Residents near a planned dam in northern NSW say they’d be surprised if it ever supported drought impacted communities in Queensland.
Residents near a planned dam in northern NSW say they’d be surprised if it ever supported drought impacted communities in Queensland.

Resident ‘doubtful’ planned dam would support Queensland

RESIDENTS near the proposed Mole River Dam are dubious about Federal and NSW Government plans to build and share water into drought riddled areas of Queensland.

The two government's have struck an agreement to equally split the $1 billion bill for the new and expanded dams in NSW.

Mole River Dam, a project which has been discussed for decades, has been provided an initial $24 million for a business case into the prospective 100,000 megalitre dam.

"Our response to the ongoing drought impacting rural and regional communities is comprehensive and committed," Prime Minister Scott Morrison said.

The long-touted dam in NSW, more than 40 kilometres west of Tenterfield, will help communities and irrigators in that state plus enable water to be piped into the Granite Belt to ensure it no longer runs dry.

Communities and irrigators will have to pay for the water but it offers them a lifeline and certainty.

Mole River residents, Sarah and David Caldwell, are not sold and say the river the government plan to dam, is bone dry.

"There's hardly any water left in it at all," Mrs Caldwell said.

The couple operate Mole Station Native Nursery, situated right on the river.

The Caldwell family have farmed the land in the area since 1923 and Mr Caldwell said he's been around for at least three to four feasibility studies on a dam in the area.

"Here we go again. Don't hold your breath," Mr Caldwell said.

"I'm not against water security and having water available but this river hasn't really run for three years now.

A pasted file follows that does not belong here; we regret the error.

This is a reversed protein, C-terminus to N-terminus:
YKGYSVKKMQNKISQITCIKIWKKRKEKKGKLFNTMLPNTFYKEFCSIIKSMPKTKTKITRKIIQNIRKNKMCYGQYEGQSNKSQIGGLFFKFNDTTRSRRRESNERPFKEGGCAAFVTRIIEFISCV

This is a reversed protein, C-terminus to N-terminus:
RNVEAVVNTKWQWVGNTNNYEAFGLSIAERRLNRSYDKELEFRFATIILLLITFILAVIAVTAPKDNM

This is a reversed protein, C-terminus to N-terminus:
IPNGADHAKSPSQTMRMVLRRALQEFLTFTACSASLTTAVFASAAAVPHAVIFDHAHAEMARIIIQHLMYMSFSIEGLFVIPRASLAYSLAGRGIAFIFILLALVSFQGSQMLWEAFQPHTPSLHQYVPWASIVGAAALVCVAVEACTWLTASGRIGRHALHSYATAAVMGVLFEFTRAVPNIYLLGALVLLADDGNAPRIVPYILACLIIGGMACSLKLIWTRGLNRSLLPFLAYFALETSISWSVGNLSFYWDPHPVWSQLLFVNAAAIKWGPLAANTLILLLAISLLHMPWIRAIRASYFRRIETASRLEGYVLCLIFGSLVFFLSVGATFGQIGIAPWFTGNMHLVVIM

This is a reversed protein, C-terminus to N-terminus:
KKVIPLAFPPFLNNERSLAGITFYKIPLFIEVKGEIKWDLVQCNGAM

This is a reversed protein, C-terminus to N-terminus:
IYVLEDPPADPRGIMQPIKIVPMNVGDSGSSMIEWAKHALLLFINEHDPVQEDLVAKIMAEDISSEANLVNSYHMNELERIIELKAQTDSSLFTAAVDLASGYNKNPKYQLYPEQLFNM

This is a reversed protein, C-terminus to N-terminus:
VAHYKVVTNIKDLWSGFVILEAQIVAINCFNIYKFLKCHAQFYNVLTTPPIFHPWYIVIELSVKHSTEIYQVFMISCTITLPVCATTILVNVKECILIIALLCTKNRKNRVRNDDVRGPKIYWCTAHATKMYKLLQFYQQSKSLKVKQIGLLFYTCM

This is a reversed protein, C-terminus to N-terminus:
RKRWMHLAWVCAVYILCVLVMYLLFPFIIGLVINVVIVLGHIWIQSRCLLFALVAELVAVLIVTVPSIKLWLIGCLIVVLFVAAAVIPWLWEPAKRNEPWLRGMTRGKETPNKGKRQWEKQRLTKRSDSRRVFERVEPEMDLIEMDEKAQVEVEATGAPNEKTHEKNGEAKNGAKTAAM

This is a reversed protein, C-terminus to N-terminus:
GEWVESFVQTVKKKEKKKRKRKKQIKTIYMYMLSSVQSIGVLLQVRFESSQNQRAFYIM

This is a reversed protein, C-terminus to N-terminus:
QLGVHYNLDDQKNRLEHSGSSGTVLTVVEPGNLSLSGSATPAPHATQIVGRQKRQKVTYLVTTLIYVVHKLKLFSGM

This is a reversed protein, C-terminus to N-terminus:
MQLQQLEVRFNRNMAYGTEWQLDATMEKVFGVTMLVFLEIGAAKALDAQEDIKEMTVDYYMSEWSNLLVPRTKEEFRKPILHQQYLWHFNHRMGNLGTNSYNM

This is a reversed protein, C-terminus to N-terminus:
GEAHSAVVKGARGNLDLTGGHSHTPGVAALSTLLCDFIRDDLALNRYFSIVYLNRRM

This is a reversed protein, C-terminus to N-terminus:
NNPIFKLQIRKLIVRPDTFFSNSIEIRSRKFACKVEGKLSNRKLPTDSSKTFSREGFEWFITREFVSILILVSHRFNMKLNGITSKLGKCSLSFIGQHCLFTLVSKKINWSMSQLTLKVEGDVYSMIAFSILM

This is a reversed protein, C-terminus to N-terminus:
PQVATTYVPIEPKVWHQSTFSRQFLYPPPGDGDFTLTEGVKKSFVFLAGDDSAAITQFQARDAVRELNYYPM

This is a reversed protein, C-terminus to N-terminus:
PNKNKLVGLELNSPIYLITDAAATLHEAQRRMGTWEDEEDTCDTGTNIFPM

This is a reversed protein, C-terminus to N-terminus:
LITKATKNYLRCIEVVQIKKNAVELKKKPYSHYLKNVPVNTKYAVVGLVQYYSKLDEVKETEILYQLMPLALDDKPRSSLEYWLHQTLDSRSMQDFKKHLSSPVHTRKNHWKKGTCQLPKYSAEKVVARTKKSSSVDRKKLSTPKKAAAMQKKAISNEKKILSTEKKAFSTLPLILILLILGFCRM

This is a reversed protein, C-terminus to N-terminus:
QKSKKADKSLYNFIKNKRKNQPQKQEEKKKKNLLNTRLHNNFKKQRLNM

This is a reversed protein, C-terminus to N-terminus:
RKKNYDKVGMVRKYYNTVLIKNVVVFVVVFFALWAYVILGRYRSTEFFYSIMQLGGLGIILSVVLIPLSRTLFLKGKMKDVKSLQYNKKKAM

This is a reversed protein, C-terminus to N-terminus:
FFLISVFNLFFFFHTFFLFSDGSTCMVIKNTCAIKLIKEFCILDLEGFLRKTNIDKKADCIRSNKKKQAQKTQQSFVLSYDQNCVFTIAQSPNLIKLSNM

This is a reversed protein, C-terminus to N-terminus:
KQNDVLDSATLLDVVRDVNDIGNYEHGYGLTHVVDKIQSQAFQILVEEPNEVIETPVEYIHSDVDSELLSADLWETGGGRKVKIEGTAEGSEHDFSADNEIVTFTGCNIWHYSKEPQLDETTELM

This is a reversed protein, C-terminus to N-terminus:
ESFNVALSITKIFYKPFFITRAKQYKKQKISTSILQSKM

"This must be the third or the fourth investigation. It doesn't hurt to remind people these investigations have been done before."

 

 

 

The Mole River is bone dry at the moment. This photo of it from Gavin Moore was taken just a few weeks ago.
The Mole River is bone dry at the moment. This photo of it from Gavin Moore was taken just a few weeks ago.

 

 

 

The closest it previously came to being built, he said, is nearly 30 years ago when cotton farmers planned to fund it through private money.

It's been a tough year for the pair. They've destocked nearly all of their cattle and had to half the size of their nursery.

Right now, there's two potential sites for a dam wall. One in particular, would impact them severely.

"The most recently mooted one is just above our property but it wouldn't flood much," Mrs Caldwell said.

"The dam site below us though, would flood our property.

"I thought they wanted to build it because they wish to provide water in dry times for the Murray Darling River, water for cropping down stream and water security for Tenterfield.

"I don't think its going to do this and then provide for Stanthorpe and Warwick as well," she said.

After being approached by irrigators in the Border Rivers catchment area, NSW Agriculture Minister Adam Marshall was the one who took the Mole River Dam case up the chain.

"On hearing the merits of the irrigator's storage proposal, I was delighted to lead a delegation to meet with Water Minister Barnaby Joyce to explain the idea," Mr Marshall said.

"With increasing pressure on water security, governments need to think boldly about how we ensure the longevity and productivity of some of our nation's most important primary industries."

But despite all the chatter around the dam, Mr Caldwell is not convinced it will one day support people on the Granite Belt.

"I think that it's all pipedreams myself. Politicians say all sorts of things that are nonsensical.

"I can't imagine it ever going up to Stanthorpe - the water from here."

According to WaterNSW, it'd be at least 2024 before construction on the dam begins.

Stanthorpe Border Post


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